Windmills : LUSENET : Country Families : One Thread

Melissa, Can you share how you built a windmill? I think we can figure how to make the base but the top part would be the hard part. We have a metal base and someone helped themselves to the top part. Thanks for any help. Cindy

-- Cindy Herbek (, October 13, 2001


I would love to read the answer to this too. I'm sure there are lots of us that would like the alternative power, but it's too expensive to buy complete systems.

-- notnow (, October 13, 2001.

OK I will try to explain how we did it, but I don't know all of the technical terms exactly!! I was only 16 when I helped my Dad build his. He welded the tower together with long sections of pipe. It was 30 feet high with 3 legs. He welded together a ladder to climb up for greasing. The actual fins were made from a galvanized sheet metal left over from building his garage. We found an old windmill and traced a pattern and used it. The important part is the cup of the fins. You don't want them to be flat, but have a small cup to catch the wind. This was welded together and made to swivel. I believe there were 12 fins. The entire wheel was about 7-8 foot across with these fins spaced evenly around it. Now the important technical part is the gear ratio to run the generating device. My dad is a packrat so somewhere he had a generator (can be found on old tracors and motors etc..) We used a large and a small gear to reduce the ratio so that this would turn properly. After many days of experimenting with various types of chains and gears, we used the type of chain you find on an old manure spreader. It has links you can change the length with. The gears had about 25 points on one and I think 6-7 on the small one. This after much experimentation as well. Boy I am really reaching back in my memory for this!!! Now you have created power, you need to store it. My dad was able to get a large bank of batteries from the telephone company. Seems they change these out every so often. You must vent these. There were about 20 of these large batteries in a rack. Everything we used was run off of this stored power. It didn't run the normal outlets but these things were specially wired to this power source. We had lights in every room, TV's and Radio's. We never did run anything big like hot water etc... But when the power went off we could barely tell. I could envision this being used in conjunction with gas hot water heaters and frig, and cooking stove with wood heat, and you probably wouldn't have to have electric. This windmill turned almost constantly with the slightest hint of a breeze. I know this isn't the most technical of descriptions, but I hope it gives you the idea. Most men I've found have an extra knack at this sort of thing (some women too!!!) and if you can weld and do wiring this really isn't so hard. My husband would like to build one but we really haven't had the chance to try yet. This was just for experimentaion and I don't think we spent more than $200 due to the fact that my dad has these things stored away all over the place!! Hope this helps, check the library for some books, they can help give you some ideas. The worst thing is that they try to make you think you have to spend $20,000, but why not start small and just supplement the electric? If every person could just use a wind power source to run their lights, TV's, radios and other small appliances think of what a savings this would be!!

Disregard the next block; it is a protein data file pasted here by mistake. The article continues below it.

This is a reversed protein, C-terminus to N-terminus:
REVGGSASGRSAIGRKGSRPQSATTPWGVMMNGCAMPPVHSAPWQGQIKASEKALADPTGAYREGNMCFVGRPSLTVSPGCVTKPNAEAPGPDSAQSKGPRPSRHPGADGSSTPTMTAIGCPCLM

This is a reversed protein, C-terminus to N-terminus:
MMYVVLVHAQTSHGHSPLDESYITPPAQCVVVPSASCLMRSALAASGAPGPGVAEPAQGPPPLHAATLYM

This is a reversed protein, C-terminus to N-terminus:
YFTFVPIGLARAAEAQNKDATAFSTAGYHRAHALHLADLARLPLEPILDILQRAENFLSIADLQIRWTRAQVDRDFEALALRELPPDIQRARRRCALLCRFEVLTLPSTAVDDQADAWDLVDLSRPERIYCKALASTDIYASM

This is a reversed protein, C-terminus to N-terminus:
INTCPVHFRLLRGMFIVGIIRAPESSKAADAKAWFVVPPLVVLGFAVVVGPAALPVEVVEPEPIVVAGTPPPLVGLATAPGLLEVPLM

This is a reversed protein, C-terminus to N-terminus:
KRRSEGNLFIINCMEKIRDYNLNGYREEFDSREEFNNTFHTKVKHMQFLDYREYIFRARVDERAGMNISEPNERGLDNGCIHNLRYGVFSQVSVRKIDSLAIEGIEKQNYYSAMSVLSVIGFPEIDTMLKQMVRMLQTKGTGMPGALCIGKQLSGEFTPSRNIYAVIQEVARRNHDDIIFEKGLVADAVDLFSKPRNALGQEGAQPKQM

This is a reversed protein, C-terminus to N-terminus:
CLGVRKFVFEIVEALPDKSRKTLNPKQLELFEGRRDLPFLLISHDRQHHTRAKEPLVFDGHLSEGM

-- Melissa (, October 14, 2001.

Ok, my husband says to make sure for the swivel part you use needle bearings, rather than ball-bearings because they will last longer. Also when the wind is really blowing you should come up with some way to stop the wheel. We had a hook we would climb up and hook to stop it. Or if it was rally bad we would lower the windmill with a truck and pulley system we set up.

-- Melissa (, October 14, 2001.

Melissa, can you explain what the blades were welded to. Was it something already made or something ya'll made? I'm full of questions. Does the tail attach to the blade area or to the pivot point? Cindy

-- Cindy (, March 02, 2002.

It was a ring that we made out of strap steel, not exactly round but it had as many sides as blades. If you go to any Amish settlements you can see much the same style being used there.

-- Melissa in SE Ohio (, March 02, 2002.

The tail and the ring are made all in one piece. I think if you can look at some pictures it is easier to understand! I will look for some for you.

-- Melissa in SE Ohio (, March 02, 2002.

Try this site, these are just areating mills but are pretty close to what ours looked like. iDeptId=28&iProductId=joe20&sDepts=+10% 2C&mscssid=G473RQMXCGNA8HF8K18WRVDPBBAN9SX5

-- Melissa in SE Ohio (, March 02, 2002.

I used to see one on a house on a hill in CA that seemed to be made from metal barrels (like you buy for oil and used for burn barrels later) cut in half vertically. Always thought it was kind of cute....

-- GT (, March 03, 2002.

Moderation questions? read the FAQ